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hospitality to his servants. She used every art of persuasion to detain their presence; and we see the courtesy and cheerfulness of her sex exerted to accommodate those, whom her affections had learnt to prize. Dorcas passed her hours in industry; but her occupations were in strict conformity to the seclusion of feminine habits. Had she set up to refute false sentiments by the cleverest arguments, I question whether we should find her eulogized as an example to the daughters of Zion.
I do not forget the reception of Apollos under the roof and tuition of Aquila and his gracious partner. The stranger convert was indebted no doubt to Priscilla, in co-operation with her husband, for some blessed improvements in divine truths. But whoever fills up the outline of this sacred anecdote with any images of polemical dispute; or whoever supposes a formal contest between varying assertions eagerly contending for victory, not anxious for advancement in knowledge, will utterly deface the sweet picture which the evangelist has designed. When Jude exhorts to contend for the faith, I never suppose that he means we should quarrel about it; but that christian emulation should vie with love, in declaring the object and subject of all our hopes. Each renewed soul has its own appropriate stock of grace, which it may carry to the general treasury of the Lord's gifts; the seed is thus stored up as in a garner, for public consumption. Christians have all things in common, and in conformity to this generous diffusion of benefits; the Lord hath caused this charming relation of primitive cordiality to be sanctified among the pages of Scripture.
I have always been an admirer of Mr. Newton's remark on the behaviour of Aquila and Priscilla, “ Apollos met with two candid people in the church; they neither ran away because he was legal; nor were carried away because he was eloquent." The purport of Apollos' preaching has been handed down to us, in that interesting episode which the Lord has made in the Acts of the Apostles, purposely, we may infer, to commemorate and hallow the familiar meetings of believers. Notwithstanding his abilities and readiness in the Scriptures, Apollos knew little -only the baptism of John. The narrative adds, that by the instrumentality of St. Paul's late auditors, the Holy Spirit enlarged his understanding, and revealed to him the Gospel of Jesus Christ. The behaviour of his two friends was vastly engaging. Apollos preached fear-. lessly, as far as he knew decidedly; and the clearer views of the Apostle's converts, instead of fixing them above him on a pinnacle of spiri-, tual pride, or rather of knowledge which puffeth up; tended to assimilate their advantages with his wants, and to draw out their love towards one who spoke in faithfulness; although his utterance was not in the fulness of the Gos-, pel of Christ.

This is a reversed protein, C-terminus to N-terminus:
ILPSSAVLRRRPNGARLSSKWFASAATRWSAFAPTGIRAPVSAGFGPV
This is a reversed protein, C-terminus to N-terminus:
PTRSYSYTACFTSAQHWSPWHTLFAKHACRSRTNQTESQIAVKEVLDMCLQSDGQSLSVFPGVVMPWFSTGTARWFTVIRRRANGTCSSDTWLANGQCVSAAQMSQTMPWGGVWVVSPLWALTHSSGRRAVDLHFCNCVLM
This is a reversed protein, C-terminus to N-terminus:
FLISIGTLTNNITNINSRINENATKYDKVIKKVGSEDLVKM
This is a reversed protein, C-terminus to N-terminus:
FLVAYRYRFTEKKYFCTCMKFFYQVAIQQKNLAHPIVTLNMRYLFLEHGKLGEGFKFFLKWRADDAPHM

This engaging incident precisely represents: what I mean as to the efforts of female converts, and aptly illustrates what the Lord approves in our behaviour towards strangers, and candidates for Christian fellowship. Women, when taught of the Lord, are to be domestic interpreters of the word, and modest, contented exemplars of its influence. Daughters of Jerusalem prepared spices to embalm the Lord's body, and we may be compounding fragrant affections for the use of the brethren; which, like the subtle evaporation of essences, shall betray. our industry by refreshing all within their perfumed atmosphere.
I love that fortitude of understanding, which,
while it holds the truth in its full liberty and proclairns it with sacred confidence, shall, at the same time, be in concordance with delicacy towards the ignorant, and tenderness towards the faint. The inspired inquiry is not what preachers do you attend ? but, “ What think ye of Christ ?"
Memorial to absent friends-Contemplation on
past years—Temporal mercies never truly appreciated but by the renewed mind-Practical utility one of the beauties of the Bible, Danger of mistaking an apprehension of doctrines for faith— The author's introduction to the vicar of the parish—Thoughts on the suitable walk of women professing godlinessOpinions founded on divine teaching.
I have very nearly fulfilled the design with which I commenced this little volume; having brought my “ Outlines” to the termination of those few months, within whose rapid circle I had been settled far from the busy scenes of youth, and its ever-varying expectations. The Christian's hope, like the polar star, never roams from its position; while the desires of time as falling spangles, glitter most when they escape beyond our reach.